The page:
If you’ve never eaten a tamal, whoever is selling it to you should have the ability to make you fall in love with them. Tamales are a big tradition in Mexico. Every state has their taste.
Feedback for her soul
I have a very young customer, a third grader who came with grandpa. I asked if she knew tamales. She said no, I’ve never eaten them. OK, do you normally like sweet or spicy? She said sweet. I gave her a pineapple tamal. This is on the house, just try it and tell me what you think. Grandpa ordered the pork and chicken tamales. I asked her, what do you think? She said she loved it. Can you tell people at school during show and tell? What will you say? She said ‘I feel like it is a hug.’
The most important cooking tip her mom gave her
It is very simple. My mom did everything by heart. She didn’t have measurements. I tried to measure the ingredients, but it didn’t work for me either. It is all by feel and taste.
My mom said, “If you’re not in a good mood, if you're not happy, don’t come cook in the kitchen. Don’t come next to me. Don’t even get into the kitchen.” When you’re cooking, you have to think of everybody who is going to eat your food. You have to have a happy heart. If you enjoy it, somebody else will too.
These are her menu mainstays
We are known for our chicken tacos. We have corn and flour tortillas, and we are introducing a blue corn tortilla. We also do fish tacos. It is not fried fish. We do boiled fish with our own recipe and seasonings. We serve that with cabbage and our own dressing we make, a guacamole, and jalapeno pepper.
We do Mexican rice in red, cilantro or white for special events. Every day we do the red rice. We order our tortillas from Chicago. We’ve wanted to make them fresh, but it is difficult to make them at the same time because people would be waiting longer. The ones we get from Chicago are like the ones that are close to the kind we have in Mexico. The flour ones are like the ones my dad used to make.
What you need to know about her food
In the food truck, I will not serve something that I did not make that day. I can’t serve something that is not going to be served like it would at my family’s table.
The possibility of peppers
It is amazing, in the '80s we used to bring a huge bag of dried peppers from Mexico, any kind. We’d bring them back on the plane because it was so hard to find anything here. Even if you went to Chicago it was hard to find them. Whoever would go to Mexico, we’d say bring me a bag of guajillo, arbol, ancho, even sea salt. My sister would come visit, we’d say bring corn husks.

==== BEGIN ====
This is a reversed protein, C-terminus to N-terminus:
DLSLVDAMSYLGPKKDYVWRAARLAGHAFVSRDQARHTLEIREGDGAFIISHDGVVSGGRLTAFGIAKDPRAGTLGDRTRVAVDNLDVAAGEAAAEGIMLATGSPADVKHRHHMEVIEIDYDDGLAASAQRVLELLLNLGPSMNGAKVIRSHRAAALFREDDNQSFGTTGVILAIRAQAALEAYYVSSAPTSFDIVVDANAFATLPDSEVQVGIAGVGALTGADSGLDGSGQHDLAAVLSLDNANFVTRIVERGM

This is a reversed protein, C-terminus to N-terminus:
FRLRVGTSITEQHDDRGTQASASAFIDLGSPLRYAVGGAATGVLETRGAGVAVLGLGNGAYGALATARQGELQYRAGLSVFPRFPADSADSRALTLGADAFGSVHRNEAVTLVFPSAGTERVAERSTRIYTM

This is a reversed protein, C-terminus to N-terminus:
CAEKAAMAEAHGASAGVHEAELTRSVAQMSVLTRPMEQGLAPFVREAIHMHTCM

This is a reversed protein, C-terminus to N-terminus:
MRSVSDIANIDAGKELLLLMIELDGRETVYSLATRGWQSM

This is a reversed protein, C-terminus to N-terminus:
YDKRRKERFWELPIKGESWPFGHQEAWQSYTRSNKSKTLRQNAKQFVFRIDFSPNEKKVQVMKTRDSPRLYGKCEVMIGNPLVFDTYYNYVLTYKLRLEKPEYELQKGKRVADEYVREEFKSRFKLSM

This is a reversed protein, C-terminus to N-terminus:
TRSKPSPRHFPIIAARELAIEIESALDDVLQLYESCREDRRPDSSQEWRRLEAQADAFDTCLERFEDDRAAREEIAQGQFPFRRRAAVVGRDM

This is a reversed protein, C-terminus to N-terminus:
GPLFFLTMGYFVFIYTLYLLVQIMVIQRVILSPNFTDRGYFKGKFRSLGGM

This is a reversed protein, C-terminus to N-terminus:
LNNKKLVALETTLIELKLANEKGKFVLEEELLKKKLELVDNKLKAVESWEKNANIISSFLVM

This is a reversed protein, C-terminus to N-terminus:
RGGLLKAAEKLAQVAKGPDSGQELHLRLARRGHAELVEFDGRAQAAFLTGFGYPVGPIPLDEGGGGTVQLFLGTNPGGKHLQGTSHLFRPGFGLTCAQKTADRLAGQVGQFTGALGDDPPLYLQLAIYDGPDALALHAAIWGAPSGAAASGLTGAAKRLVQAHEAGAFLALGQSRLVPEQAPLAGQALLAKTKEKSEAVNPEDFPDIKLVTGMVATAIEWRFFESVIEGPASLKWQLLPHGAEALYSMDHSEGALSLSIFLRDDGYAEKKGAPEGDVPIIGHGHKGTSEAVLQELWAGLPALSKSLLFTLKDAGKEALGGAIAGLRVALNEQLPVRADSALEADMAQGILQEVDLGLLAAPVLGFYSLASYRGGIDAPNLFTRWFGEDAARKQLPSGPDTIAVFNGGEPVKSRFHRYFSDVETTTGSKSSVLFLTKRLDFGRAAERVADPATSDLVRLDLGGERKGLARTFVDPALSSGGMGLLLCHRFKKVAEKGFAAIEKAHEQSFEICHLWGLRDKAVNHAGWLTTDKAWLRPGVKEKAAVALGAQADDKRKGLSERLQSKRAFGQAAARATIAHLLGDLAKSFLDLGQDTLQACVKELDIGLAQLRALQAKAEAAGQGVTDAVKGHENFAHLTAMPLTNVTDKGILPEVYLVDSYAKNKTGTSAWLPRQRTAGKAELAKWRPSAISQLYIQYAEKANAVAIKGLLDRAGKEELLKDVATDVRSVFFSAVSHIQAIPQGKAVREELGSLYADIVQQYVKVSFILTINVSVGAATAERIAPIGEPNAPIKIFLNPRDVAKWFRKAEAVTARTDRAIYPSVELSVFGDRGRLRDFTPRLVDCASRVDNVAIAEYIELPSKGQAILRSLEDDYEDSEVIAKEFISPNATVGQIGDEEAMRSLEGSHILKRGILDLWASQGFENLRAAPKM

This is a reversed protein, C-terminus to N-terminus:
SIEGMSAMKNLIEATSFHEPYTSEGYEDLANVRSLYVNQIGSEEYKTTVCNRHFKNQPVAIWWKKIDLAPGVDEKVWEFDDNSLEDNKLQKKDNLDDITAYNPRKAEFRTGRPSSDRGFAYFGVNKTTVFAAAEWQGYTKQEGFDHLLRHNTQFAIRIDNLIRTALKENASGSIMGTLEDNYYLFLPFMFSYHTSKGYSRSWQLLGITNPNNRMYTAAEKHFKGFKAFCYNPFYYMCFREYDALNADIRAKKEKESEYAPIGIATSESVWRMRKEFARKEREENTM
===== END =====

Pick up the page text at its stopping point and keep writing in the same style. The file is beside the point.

Everything is available in Milwaukee now. I love to go to the Mexican stores in Milwaukee, El Rey, Cermak, but even Restaurant Depot has a lot of peppers! I couldn’t believe it.
Her winter weather favorite
Mexican hot chocolate. We serve that at the Waukesha farmers market. We do the Mexican canela, we put some brown sugar, maybe one clove, and our Chocolate Abuelita, a cacao from the state of Oaxaca actually. We simmer and mix it with either almond milk or regular cow milk. Chocolate Abuelita, there is no other chocolate like it.
We are also introducing a champurrado, a hot drink that usually is a companion of any tostada or tamale…. Nice cornmeal simmered with Mexican cinnamon to the point of looking soupy thick and you mix with Chocolate Abuelita, water and milk. You stir until it gets thick, gravy style, and then you sip it in your favorite cup. That’s what I drink Christmas Eve or Christmas Day with a tamal.
The kitchen tools she can't live without
I always have to buy two or three of the same. Why? Because I have two daughters. I have three manual tortilla makers. I have to have those to make tortillas fresh. I make them for breakfast. I have to have my molcajete. My mom she’s 95 and lives with us. She would not eat the same if she didn’t have salsa martajada de molcajete.
Fork. Spoon. Life. explores the everyday relationship that local notables have with food. To suggest future personalities to profile, email email@example.com.
This article originally appeared on Milwaukee Journal Sentinel: Bocadillos Mexican Mobile Kitchen features tamales, Jalisco flavors